A new decade, a new Hendrix
By the early 1980’s, it was clear that the legacy of Jimi Hendrix was ready for a serious reboot. Alan Douglas, who had been in charge of the Hendrix estate since the mid ‘70s, decided that the time was right to issue yet another compilation designed to appeal to a younger audience. At least that was the theory. Certainly the track selection was eclectic. Rather than taking a more predictable approach, i.e. “Hey Joe,” “Wind Cries Mary,” and “Foxy Lady” etc etc, Kiss The Sky focuses largely on several lesser known compositions, something which older fans and serious collectors would have been dribbling over.
From Hendrix’s 1967 debut, we have “Are You Experienced?,” “Purple Haze,” and the sci-fi inspired “Third Stone From The Sun,” a nod to early ‘60s surf music, and whose main riff was borrowed by drummer Cozy Powell on his popular chart hit “Dance With The Devil.” Jimi’s second LP is represented by “Castles Made Of Sand,” while “Voodoo Child (Slight Return),” “Crosstown Traffic” and the classic “All Along The Watchtower,” from Electric Ladyland, also make an appearance.
However what made this album worth owning was the inclusion of “Red House,” that contained a few extra seconds of studio chatter at the beginning, a then previously unreleased version of Howlin’ Wolf’s “Killing Floor,” recorded at The Monterey International Pop Festival in June 1967, as well as a spirited live rendition of “I Don’t Live Today” captured at The San Diego Sports Arena on 24th May 1969.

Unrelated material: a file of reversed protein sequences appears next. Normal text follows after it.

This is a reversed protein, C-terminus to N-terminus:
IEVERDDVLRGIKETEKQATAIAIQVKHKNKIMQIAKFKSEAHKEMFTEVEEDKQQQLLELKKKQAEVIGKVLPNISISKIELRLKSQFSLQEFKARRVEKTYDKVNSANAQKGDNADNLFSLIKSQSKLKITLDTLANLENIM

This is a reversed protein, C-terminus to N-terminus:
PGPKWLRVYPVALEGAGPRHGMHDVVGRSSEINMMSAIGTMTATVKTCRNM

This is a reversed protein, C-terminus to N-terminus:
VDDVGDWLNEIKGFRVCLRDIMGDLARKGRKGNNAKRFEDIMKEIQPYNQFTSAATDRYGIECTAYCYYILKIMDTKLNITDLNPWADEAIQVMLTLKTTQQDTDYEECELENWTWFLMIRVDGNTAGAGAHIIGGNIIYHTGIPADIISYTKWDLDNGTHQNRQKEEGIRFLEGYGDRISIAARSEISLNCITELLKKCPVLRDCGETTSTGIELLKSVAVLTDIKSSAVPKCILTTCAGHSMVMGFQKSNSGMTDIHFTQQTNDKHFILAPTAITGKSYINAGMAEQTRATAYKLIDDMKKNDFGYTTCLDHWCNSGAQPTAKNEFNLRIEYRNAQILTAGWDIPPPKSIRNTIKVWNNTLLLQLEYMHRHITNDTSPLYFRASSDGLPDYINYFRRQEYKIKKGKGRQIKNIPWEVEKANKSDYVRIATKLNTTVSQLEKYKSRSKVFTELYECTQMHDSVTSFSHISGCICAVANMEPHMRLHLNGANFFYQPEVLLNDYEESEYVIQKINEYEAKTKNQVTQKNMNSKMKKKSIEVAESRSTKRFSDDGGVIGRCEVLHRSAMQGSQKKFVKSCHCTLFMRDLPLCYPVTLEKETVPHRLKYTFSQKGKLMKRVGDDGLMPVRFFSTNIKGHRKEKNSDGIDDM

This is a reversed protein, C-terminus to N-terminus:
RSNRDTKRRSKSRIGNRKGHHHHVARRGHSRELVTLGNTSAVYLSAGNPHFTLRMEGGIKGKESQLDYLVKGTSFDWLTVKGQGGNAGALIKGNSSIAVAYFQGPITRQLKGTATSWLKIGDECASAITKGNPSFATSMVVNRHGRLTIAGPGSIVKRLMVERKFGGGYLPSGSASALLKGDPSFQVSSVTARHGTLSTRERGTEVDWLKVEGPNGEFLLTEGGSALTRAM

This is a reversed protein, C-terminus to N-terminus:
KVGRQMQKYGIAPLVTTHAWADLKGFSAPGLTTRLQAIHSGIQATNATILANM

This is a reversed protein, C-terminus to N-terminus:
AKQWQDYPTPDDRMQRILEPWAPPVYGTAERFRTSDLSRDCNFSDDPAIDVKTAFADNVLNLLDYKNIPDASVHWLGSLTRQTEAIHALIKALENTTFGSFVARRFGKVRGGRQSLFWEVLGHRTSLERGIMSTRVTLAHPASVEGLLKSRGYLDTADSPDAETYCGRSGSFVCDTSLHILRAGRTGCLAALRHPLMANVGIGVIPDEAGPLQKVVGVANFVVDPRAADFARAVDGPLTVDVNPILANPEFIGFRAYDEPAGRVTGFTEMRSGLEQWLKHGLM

But the real treat for fans was a remixed “Stepping Stone” from the original 1970 Band Of Gypsys single, an underrated gem from the latter period of Hendrix’s career.
Digitally remastered from the original master tapes, and issued on premium 150-gram vinyl, Hendrix had probably never sounded better, by 1984 standards, making it an essential buy for audiophiles of the time.
So, why should anyone wish to own a copy? That depends on how much of a fan you are. The sound quality is indeed superb (Joe Gastwirt mastered the tapes), while the unedited “Red House” and early version of “Stepping Stone” have yet to be re-released, which means that many Hendrix fanatics (sorry, scholars) will likely own a copy, if just to hear those few extra seconds of banter at the beginning of “Red House.”
Kiss The Sky is an oft forgotten assemblage, and a fine attempt by Douglas to revitalise the Hendrix legacy during a period when most people were listening to Simple Minds and The Thompson Twins.
Now usurped by far superior compilations, Kiss The Sky is one for the anoraks, and obviously collectors alike.